riley sipe headshot

Back when I was an education major, a question I never failed to hear was, “You really want to be a teacher?” From a monetary standpoint, many people don’t want to be teachers. In this day and age, finding people who want to be teachers is hard, and keeping them is even harder.

The time and effort a teacher has to put in is extensive, a full 9-to-5 job where they still have multiple other responsibilities waiting for them at home. This undoubtedly applies to student teachers as well. A student teacher at NC State, or any university for that matter, has a lot of the same responsibilities. They wake up, go to their designated school from open to close, teach the students sometimes an absurd number of classes, and all without pay!

NC State has an amazing education department, with many different programs that can lead to getting your teaching license. Its goal in bettering education is by “increasing educational opportunities for all and reducing achievement gaps.” We even have cultural competence and youth mental health certificates upcoming teachers can earn before they graduate. 

So why doesn’t it pay its student teachers?

I have a friend who is a senior and is in her last semester of student-teaching at Brooks Elementary School. Before, she had a serving job at a restaurant in downtown Raleigh making enough to pay her bills and have spending money. Now, she has no time to work another job, and her parents have to help her pay her bills because of student teaching and all the requirements included in student teaching/graduating in the College of Education. 

Seeing her struggle to pay for even small things like her meals makes me question NC State’s education department and its reasoning for not paying student teachers. Well, it doesn’t have a stated reason. There is no information widely available as to why it doesn’t pay our student teachers. 

NC State offers numerous jobs on campus where students can make a good amount of money, much more than the minimum wage of $7.25 per hour. Some of these jobs include working as a teaching assistant, tutoring with the Academic Success Center, working in the libraries, etc. Even students working in the same position as me at Student Media get paid a decent amount. If NC State has the money to pay all these students, I don’t see why student teachers shouldn’t get paid. I feel as if our education department at NC State is lacking in helping new and young teachers establish themselves in the workforce. In addition to the lack of a base pay, student teachers are required to uptake numerous other charges that are a necessity for them to student teach and transition into becoming a full-time teacher.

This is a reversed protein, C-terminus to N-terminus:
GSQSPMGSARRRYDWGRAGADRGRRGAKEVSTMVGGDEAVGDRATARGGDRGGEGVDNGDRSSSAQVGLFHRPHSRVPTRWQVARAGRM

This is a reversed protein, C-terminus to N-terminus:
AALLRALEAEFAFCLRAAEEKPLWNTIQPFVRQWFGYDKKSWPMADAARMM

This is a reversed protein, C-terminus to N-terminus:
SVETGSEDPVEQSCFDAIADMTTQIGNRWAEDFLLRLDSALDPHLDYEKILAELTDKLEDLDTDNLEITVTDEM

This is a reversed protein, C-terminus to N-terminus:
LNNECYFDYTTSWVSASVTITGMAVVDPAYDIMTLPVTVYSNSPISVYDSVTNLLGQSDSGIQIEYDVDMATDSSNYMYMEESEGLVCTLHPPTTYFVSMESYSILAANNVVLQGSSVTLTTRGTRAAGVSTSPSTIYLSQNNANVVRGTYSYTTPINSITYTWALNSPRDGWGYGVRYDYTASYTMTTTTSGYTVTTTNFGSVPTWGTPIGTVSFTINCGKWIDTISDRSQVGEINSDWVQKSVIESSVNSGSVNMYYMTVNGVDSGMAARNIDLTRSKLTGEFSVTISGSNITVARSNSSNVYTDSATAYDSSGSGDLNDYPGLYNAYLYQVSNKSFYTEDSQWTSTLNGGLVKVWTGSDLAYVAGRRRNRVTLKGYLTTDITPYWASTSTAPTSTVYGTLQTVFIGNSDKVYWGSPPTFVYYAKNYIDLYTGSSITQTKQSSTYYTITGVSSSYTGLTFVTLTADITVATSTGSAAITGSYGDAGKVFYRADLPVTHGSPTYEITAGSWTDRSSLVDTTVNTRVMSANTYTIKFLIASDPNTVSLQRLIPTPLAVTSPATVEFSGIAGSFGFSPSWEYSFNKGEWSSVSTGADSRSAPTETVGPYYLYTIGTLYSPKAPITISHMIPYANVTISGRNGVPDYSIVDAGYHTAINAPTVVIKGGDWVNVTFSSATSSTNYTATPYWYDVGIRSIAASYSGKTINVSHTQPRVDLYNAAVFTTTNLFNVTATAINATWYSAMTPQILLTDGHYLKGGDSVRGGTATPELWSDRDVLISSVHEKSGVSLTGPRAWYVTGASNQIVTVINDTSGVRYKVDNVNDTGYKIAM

Students enrolled in the College of Education have to take two tests that cost over $200 to qualify for licensure and are also expected to pay for transportation costs and materials needed for the classroom. In addition to these costs, they also lose student privileges like taking advantage of meal plans and dining dollars because they will have to bring their own lunch to their school. 

Although my friend’s in a difficult situation, she is still fortunate to have the financial support of her family to help her make it through the program. But where does this leave those who don’t have such resources?

The consequences of being a student teacher can be seen in one’s social life and financial state. A student-teacher has even less free time than the typical full-time student while also losing the flexibility being a student can often bring. Having to sacrifice that is something many and most student teachers are willing to do to become a teacher. However, also losing the financial support one may have had before student teaching isn’t very fair. 

To keep students in the education field, they are going to have to get some sort of compensation for all their hard work. Teacher pay is already incredibly low, so not paying student teachers is another reason why most education majors get that same daunting question: “Is this really what you want to do?” Eventually, people are going to answer “no” to that question, and we will have fewer and fewer competent and motivated teachers.

Paying student teachers may seem unnecessary to administrators, but they deserve something for all the hard work they are putting into becoming a teacher. Remember, these students will be shaping our society and helping bring up a whole new generation, so they deserve all the support they can get, starting with a livable salary. 


My name is Riley Sipe and I am a third-year here at NC State. My major is English with a concentration in rhetoric and professional writing. I joined the Technician to provide new perspectives and information useful for students on campus.